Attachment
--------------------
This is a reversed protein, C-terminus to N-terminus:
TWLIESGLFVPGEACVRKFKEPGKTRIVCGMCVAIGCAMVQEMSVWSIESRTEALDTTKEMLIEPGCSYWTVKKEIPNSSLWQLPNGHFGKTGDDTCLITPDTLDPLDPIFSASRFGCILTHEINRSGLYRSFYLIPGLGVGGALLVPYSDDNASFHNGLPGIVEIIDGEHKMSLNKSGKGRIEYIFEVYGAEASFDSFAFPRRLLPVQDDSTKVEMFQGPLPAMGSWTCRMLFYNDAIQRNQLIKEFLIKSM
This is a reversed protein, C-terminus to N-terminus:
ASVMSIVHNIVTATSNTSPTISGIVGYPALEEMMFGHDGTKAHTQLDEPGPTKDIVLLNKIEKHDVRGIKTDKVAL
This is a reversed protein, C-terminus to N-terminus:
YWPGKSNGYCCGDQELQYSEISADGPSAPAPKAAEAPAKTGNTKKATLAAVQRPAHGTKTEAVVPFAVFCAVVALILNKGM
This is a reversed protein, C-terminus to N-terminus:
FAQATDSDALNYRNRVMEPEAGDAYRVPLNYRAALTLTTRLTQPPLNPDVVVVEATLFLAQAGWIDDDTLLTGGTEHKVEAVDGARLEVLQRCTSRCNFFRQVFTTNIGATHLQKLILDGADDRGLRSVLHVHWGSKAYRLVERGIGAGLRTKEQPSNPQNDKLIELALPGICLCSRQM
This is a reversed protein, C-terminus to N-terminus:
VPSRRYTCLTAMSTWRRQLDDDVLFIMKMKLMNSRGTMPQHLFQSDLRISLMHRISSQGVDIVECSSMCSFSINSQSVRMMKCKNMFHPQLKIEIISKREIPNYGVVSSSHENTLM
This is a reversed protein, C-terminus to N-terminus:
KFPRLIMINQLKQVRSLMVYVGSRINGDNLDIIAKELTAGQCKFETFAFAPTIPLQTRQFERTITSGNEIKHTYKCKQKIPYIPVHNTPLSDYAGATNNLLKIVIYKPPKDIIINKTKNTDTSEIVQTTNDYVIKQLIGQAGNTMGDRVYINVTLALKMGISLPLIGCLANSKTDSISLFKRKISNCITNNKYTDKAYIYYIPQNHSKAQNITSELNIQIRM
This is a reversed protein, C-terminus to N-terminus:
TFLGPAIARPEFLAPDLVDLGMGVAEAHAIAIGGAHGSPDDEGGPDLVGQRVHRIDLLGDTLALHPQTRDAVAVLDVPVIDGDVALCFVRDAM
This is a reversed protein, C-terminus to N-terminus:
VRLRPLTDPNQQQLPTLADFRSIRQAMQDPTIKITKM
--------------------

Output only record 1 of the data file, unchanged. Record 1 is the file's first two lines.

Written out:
This is a reversed protein, C-terminus to N-terminus:
TWLIESGLFVPGEACVRKFKEPGKTRIVCGMCVAIGCAMVQEMSVWSIESRTEALDTTKEMLIEPGCSYWTVKKEIPNSSLWQLPNGHFGKTGDDTCLITPDTLDPLDPIFSASRFGCILTHEINRSGLYRSFYLIPGLGVGGALLVPYSDDNASFHNGLPGIVEIIDGEHKMSLNKSGKGRIEYIFEVYGAEASFDSFAFPRRLLPVQDDSTKVEMFQGPLPAMGSWTCRMLFYNDAIQRNQLIKEFLIKSM